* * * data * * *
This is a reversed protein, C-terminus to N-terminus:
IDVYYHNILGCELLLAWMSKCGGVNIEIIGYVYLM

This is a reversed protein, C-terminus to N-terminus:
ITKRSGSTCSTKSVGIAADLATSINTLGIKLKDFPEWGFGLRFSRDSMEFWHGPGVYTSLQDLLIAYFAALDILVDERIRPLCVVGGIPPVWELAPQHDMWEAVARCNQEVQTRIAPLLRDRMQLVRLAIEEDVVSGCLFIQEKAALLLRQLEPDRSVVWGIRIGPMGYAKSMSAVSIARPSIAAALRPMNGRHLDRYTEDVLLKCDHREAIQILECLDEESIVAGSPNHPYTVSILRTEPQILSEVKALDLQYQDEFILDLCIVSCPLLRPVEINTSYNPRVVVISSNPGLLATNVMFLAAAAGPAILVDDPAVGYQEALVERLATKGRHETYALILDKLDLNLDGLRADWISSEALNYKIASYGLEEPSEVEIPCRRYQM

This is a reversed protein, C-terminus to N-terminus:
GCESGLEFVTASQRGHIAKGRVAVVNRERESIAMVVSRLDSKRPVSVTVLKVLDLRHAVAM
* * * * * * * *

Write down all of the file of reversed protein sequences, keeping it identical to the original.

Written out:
This is a reversed protein, C-terminus to N-terminus:
IDVYYHNILGCELLLAWMSKCGGVNIEIIGYVYLM

This is a reversed protein, C-terminus to N-terminus:
ITKRSGSTCSTKSVGIAADLATSINTLGIKLKDFPEWGFGLRFSRDSMEFWHGPGVYTSLQDLLIAYFAALDILVDERIRPLCVVGGIPPVWELAPQHDMWEAVARCNQEVQTRIAPLLRDRMQLVRLAIEEDVVSGCLFIQEKAALLLRQLEPDRSVVWGIRIGPMGYAKSMSAVSIARPSIAAALRPMNGRHLDRYTEDVLLKCDHREAIQILECLDEESIVAGSPNHPYTVSILRTEPQILSEVKALDLQYQDEFILDLCIVSCPLLRPVEINTSYNPRVVVISSNPGLLATNVMFLAAAAGPAILVDDPAVGYQEALVERLATKGRHETYALILDKLDLNLDGLRADWISSEALNYKIASYGLEEPSEVEIPCRRYQM

This is a reversed protein, C-terminus to N-terminus:
GCESGLEFVTASQRGHIAKGRVAVVNRERESIAMVVSRLDSKRPVSVTVLKVLDLRHAVAM